I would say that last week was a pretty typical one for Microsoft (Nasdaq: MSFT) and its shareholders. On Thursday, famed investor Whitney Tilson pointed out at a hedge fund conference that the stock was cheap, giving the stock an intra-day boost. Where have we heard that before? It feels like I read that somewhere every day. We even recently featured Microsoft as a dividend play for a lifetime on our homepage, in which Jim Royal gave one of the best bullish arguments I have seen to date.

To be fair, I don't disagree that the stock is cheap, but it has been cheap for years now, and that hasn't seemed to matter. Tilson sees the same cash generating machine that everyone else does, and he has a $35 price target on the stock over the next six to 18 months. Clearly, his wide time frame isn't as confident as his words.

While the bullish calls and proclamations of a cheap stock have been constant, so have the failures to innovate and keep up with the growing competition. This was on display last Wednesday as it was announced that Google (Nasdaq: GOOG) had beaten out Microsoft to provide internal messaging apps and email to the 17,000-employee General Services Administration. The GSA awarded the contract for $6.7 million to Google partner Unisys Corp (NYSE: UIS), who will take care of the software mitigation. Google's software applications will be replacing IBM's (NYSE: IBM) Lotus Notes and some Domino software, so clearly the upgrade was needed.

Small contract, big rewards
Don't get me wrong, the contract is small potatoes for both companies, but it is a microcosm of Microsoft's struggle to keep up, especially with the large cloud-computing proliferation. To be honest, I don't want to beat on Microsoft; I even wrote that it looked like the company may finally be headed in the right direction last month. However, the response to the contract loss by one company executive on a blog shows that Microsoft may still yet to be going anywhere fast.

Microsoft's Senior Director of Online Services Tom Rizzo wrote, "There's no doubt that businesses are talking to Google, and hearing their pitch, but despite all the talk, Google can't avoid the fact that often times they cannot meet basic requirements... Regardless of how organizations are thinking about the cloud, Microsoft provides a choice for their productivity needs; on premises, in the cloud or as a hosted solution. Google does not offer any such choice."

I think Rizzo does a great job of highlighting the main point, but not in the way he wanted to. Google doesn't offer the same number of options as Microsoft, and it is still far behind Microsoft in the enterprise space. However, this GSA contract triumph by the "cloud" company shows just how much the enterprise space is changing, and this is a massive threat to Microsoft's multi-"option" business solution. And let's be honest: The federal government isn't the most innovative and revolutionary workplace.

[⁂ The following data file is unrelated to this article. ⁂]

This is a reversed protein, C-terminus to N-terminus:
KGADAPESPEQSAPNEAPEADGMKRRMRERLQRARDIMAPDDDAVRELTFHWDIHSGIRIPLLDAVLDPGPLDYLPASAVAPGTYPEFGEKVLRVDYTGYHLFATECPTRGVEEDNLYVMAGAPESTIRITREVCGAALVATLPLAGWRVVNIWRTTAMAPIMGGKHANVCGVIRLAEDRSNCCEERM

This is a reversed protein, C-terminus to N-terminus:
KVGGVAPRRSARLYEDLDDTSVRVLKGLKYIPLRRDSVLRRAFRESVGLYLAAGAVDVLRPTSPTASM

Can Microsoft adapt?
If you only saw Microsoft's advertisements and heard the message from executives about the company, you would guess that it was primarily a cloud company. Speaking on the subject earlier this year CEO Steve Ballmer declared, "For the cloud, we're all in." The problem is Microsoft is not all in -- it can't be. Rizzo is correct when he says that Microsoft offers many more options, but that's because it has to. The huge office suite business is still ruled by Microsoft, and most office desktops still have Microsoft software pre-installed. Microsoft built its dominant enterprise market share through early innovation, but the product has changed little and now employees and businesses are demanding more.

Businesses want easy-to-use software that is applicable on any device and allows open collaboration across business groups and offices, without having to work around long and laborious upgrade cycles and new patch installations across all devices. Unfortunately, this is not yet Microsoft's forte, and other real cloud companies like Google, VMware (NYSE: VMW), and Akamai Technologies (Nasdaq: AKAM) are capitalizing on this growing consumer and business demand for innovation and the continuing trend of increased online data and virtualization that come with these innovations.

Security is often a concern cited by businesses that are unsure of converting to more open cloud platforms. However, even some of the extremely security rigid financial institutions are even allowing employees to tinker with Apple products and applications.

Microsoft is still far ahead of Google and other competitors in the enterprise space. However, the gap is beginning to narrow as businesses demand more flexibility and ease of use in with regards to its software and applications. This means that the consumer and enterprise business are going to continue to become more intertwined as well. Unfortunately for Microsoft understanding the consumer and making products they want to use is still not one of its strengths.

Andrew Bond owns no shares in the companies listed. Apple and Netflix are Motley Fool Stock Advisor picks. Google and Microsoft are Motley Fool Inside Value picks. Motley Fool Options has recommended a diagonal call position on Microsoft. Google is a Motley Fool Rule Breakers pick. The Fool owns shares of Apple, Google, and Microsoft. You can follow Andrew on Twitter @Bond0 or on his RSS feed. Try any of our Foolish newsletters today, free for 30 days. The Fool has a disclosure policy.